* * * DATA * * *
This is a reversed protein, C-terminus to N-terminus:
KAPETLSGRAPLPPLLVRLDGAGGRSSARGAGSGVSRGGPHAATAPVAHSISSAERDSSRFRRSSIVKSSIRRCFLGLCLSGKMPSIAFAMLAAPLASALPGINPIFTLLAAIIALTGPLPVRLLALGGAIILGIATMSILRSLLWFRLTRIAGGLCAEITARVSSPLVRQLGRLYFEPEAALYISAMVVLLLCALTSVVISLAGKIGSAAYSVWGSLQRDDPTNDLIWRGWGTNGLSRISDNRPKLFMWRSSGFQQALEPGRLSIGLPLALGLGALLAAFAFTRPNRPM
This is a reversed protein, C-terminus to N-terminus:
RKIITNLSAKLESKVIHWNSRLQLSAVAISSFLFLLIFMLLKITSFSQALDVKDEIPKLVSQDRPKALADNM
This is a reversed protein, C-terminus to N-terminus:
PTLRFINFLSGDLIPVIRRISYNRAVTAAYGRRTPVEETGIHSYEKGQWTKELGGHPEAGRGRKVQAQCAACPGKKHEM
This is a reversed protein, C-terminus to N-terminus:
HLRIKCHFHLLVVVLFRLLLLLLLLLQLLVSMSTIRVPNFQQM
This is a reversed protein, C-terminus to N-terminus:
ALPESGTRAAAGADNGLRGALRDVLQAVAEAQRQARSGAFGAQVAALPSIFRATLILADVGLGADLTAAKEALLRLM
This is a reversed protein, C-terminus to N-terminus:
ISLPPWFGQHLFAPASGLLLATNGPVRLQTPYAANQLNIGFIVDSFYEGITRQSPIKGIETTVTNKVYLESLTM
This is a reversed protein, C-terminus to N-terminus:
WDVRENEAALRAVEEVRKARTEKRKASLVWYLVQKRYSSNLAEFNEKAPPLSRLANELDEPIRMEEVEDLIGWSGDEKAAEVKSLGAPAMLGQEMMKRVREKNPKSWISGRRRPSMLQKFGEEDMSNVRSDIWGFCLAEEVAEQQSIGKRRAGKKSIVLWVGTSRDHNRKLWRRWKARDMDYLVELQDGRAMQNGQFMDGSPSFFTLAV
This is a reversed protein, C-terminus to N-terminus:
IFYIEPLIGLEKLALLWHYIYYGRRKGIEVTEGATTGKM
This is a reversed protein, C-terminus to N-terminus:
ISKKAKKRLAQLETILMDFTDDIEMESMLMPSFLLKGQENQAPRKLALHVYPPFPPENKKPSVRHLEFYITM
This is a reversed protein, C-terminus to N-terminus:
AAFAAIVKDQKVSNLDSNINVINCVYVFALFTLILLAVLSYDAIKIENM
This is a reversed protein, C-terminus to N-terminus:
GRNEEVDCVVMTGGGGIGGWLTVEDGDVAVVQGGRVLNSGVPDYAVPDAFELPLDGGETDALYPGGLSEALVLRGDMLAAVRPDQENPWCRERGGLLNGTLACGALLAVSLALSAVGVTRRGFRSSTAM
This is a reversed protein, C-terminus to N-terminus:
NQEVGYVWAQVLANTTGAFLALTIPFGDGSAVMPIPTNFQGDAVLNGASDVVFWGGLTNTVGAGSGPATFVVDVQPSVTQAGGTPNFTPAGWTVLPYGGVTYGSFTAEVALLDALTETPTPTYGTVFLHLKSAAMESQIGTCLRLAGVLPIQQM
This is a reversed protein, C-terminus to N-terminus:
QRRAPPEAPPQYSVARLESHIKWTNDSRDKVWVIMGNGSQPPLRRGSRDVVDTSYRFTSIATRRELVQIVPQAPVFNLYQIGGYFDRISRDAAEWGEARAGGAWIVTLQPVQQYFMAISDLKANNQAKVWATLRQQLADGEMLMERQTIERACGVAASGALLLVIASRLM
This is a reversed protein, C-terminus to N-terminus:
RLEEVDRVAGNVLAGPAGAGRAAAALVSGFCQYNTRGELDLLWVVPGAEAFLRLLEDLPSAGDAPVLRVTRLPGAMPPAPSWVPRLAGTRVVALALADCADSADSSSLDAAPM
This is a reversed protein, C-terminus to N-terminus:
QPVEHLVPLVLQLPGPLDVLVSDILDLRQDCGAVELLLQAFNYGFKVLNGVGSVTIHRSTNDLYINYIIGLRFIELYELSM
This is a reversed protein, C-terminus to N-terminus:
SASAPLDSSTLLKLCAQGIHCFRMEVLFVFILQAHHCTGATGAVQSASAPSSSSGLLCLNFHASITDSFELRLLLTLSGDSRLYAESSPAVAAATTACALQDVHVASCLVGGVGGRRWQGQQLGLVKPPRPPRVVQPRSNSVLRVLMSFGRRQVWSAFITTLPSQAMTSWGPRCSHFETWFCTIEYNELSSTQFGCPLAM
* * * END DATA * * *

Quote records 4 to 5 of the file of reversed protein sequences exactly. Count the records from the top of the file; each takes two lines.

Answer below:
This is a reversed protein, C-terminus to N-terminus:
HLRIKCHFHLLVVVLFRLLLLLLLLLQLLVSMSTIRVPNFQQM
This is a reversed protein, C-terminus to N-terminus:
ALPESGTRAAAGADNGLRGALRDVLQAVAEAQRQARSGAFGAQVAALPSIFRATLILADVGLGADLTAAKEALLRLM